• Meant to tell you: these were excellent julienned on top of chicken nachos. Added a much-needed breath of pickled air to my long week! Thanks again.

  • Beautiful!
    Is the long green one the only radish, and the other 4 carrots? I want to grow some of these colors 🙂

  • wow! Love the colors but I am not sure which is carrot and which is radish, can you show a pic w/them labeled for me (us) please? These sound wonderful, thank you, must give them a try.

  • Veggies canned in the usual way are so much prettier than the way I’m “canning” these days. My dehydrator is going full blast most of the time, and even though all the food looks different, colors are preserved and deepen for most things, but veggies become little wrinkled nuggets. I am able to store so much more in a jar this way, however. Two 1 lb. bags of sliced, dehydrated carrots fit into a pint jar. Soon I’ll begin to take bits of several jars to make whole meals in a jar. Hurricane season is not far away, you see. One of the most favorite things I’ve dehydrated is spaetzle! The next thing I’m trying is your quinoa coconut granola!

    1. I agree, the pickles are beautiful!
      And Barbara, I hear you about getting ready for hurricane season. I’ve been canning and dehydrating lots of different things, with still more to do.
      Do you honestly dehydrate homemade spaetzle?? Sorry, this is OT, but I’d love to know how you do that. My boys are crazy about the stuff.

  • The mere sight of this recipe set my tastebuds a-tingling! I’ve never seen such beautiful root vegetables. I doubt our local farmer’s market would have anything like this yet (it’s still hardcore winter where I live), but I am going to be making these as soon as possible. Oh yes. Thank you for sharing this!

    One question: how long can refrigerator pickles last in the fridge?

    1. They last indefinitely long, provided that that vegetables are fully submerged in the brine. I’ve eaten fridge pickles in the past that were at least 9 months old and they were just fine.

  • So pretty, and they look fantastic! I love the little pickled veggies I get at the local Vietnamese and Korean places. 😀

  • Wow, these look so exciting! I’ve never even seen a radish like that before–and we have a serious & excellent farmer’s market where such a thing should absolutely pop up. Must keep an eye out–and in the meantime, daikon might happen. 🙂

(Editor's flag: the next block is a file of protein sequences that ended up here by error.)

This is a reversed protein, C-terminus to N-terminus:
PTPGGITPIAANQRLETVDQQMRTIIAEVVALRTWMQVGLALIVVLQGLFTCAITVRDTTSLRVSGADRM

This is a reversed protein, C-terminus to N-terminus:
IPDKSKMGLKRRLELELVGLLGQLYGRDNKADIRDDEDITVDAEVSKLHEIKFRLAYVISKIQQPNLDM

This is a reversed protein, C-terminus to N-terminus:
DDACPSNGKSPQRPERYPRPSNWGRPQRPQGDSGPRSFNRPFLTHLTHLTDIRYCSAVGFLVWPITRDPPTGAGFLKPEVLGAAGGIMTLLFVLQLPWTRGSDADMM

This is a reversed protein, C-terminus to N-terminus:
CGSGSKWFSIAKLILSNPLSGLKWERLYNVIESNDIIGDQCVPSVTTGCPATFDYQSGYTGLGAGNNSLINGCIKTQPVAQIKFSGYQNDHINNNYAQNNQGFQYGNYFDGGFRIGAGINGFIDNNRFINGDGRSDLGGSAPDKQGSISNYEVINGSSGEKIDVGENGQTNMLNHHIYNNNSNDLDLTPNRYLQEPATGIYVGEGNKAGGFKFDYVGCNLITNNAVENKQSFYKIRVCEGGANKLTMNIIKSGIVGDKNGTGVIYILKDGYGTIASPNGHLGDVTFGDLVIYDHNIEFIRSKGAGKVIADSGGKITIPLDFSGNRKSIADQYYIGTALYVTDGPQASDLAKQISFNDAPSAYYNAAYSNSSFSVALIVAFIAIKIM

• So pretty! I grabbed the last bunch of colorful root veggies from my CSA in the late fall and pickled them, as well. But your mandoline cuts put my chunky roots to shame. I will now rationalize the purchase of a mandoline.

  • I love the striations on that green diakon – so pretty!
    What type or brand of mandoline do you have? There’s no way my junky mandoline would give me such neat, thin slices.

  • Gorgeous. Wonderful. Way cool. Yes, can’t wait to prepare a batch of these and wow my family and friends. Thanks so much for a great article.

  • Those are gorgeous. I’ve wanted to try a recipe for those kind of pickles. I’d bet they’d be delicious on banh mi.

  • Only you could find inspiration after 5 long months of winter. These are so creative and colorful. I just sighed looking at the photos. Beautiful!

  • I love these jars of food and am trying to find a place to purchase some for a display in a new Farm to table restaurant. Can anyone suggest where I might purchase some or who would make them. I am looking for extra large jars. Thx, Linda

  • I want to make picked radishes to send to a friend.
    Once these are made, do they have to go in the fridge right away or could they stand to be mailed and put into the fridge upon arrival, say 4 days later?

  • I used some leftover grated purple carrots, chopped spring onions and chopped zucchini in a very simply pickling mix of water, red wine vinegar, sugar and salt, and left in the fridge for a day as I normally do. this is a more nordic way of pickling and it tastes great, it is very quick, you can do it for less than an hour if you realy want to. I add my home made pickled carrots and cabbage etc to home made coleslaw. I use a mix of pickled and not-pickled carrots, onions, cabbage (red and white) and peppers, with chopped fresh parsley, mayo, lemon juice, a bit of smashed garlic and a little olive oil plus wild rocket, for a delcious filling for wraps and so forth.